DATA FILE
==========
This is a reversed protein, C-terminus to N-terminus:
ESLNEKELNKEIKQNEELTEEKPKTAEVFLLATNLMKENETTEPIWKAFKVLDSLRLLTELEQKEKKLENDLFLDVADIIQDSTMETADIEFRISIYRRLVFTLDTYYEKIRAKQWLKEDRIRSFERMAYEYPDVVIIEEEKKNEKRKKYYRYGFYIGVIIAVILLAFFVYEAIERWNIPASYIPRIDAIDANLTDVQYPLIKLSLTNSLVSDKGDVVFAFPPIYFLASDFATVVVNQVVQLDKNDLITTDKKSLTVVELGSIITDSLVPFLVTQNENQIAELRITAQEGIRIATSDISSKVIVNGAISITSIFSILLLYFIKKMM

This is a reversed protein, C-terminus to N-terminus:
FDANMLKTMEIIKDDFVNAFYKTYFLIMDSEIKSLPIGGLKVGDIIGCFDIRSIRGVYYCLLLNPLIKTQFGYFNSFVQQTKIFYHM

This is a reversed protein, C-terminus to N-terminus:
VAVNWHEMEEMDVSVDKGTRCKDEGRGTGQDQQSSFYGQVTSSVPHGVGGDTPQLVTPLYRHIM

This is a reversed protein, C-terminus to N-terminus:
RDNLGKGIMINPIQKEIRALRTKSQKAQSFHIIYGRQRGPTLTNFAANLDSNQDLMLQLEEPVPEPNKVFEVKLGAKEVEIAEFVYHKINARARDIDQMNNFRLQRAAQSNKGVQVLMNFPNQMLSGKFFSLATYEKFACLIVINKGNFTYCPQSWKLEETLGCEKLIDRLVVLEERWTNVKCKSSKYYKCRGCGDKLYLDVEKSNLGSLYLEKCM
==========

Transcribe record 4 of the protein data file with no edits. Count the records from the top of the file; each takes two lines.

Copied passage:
This is a reversed protein, C-terminus to N-terminus:
RDNLGKGIMINPIQKEIRALRTKSQKAQSFHIIYGRQRGPTLTNFAANLDSNQDLMLQLEEPVPEPNKVFEVKLGAKEVEIAEFVYHKINARARDIDQMNNFRLQRAAQSNKGVQVLMNFPNQMLSGKFFSLATYEKFACLIVINKGNFTYCPQSWKLEETLGCEKLIDRLVVLEERWTNVKCKSSKYYKCRGCGDKLYLDVEKSNLGSLYLEKCM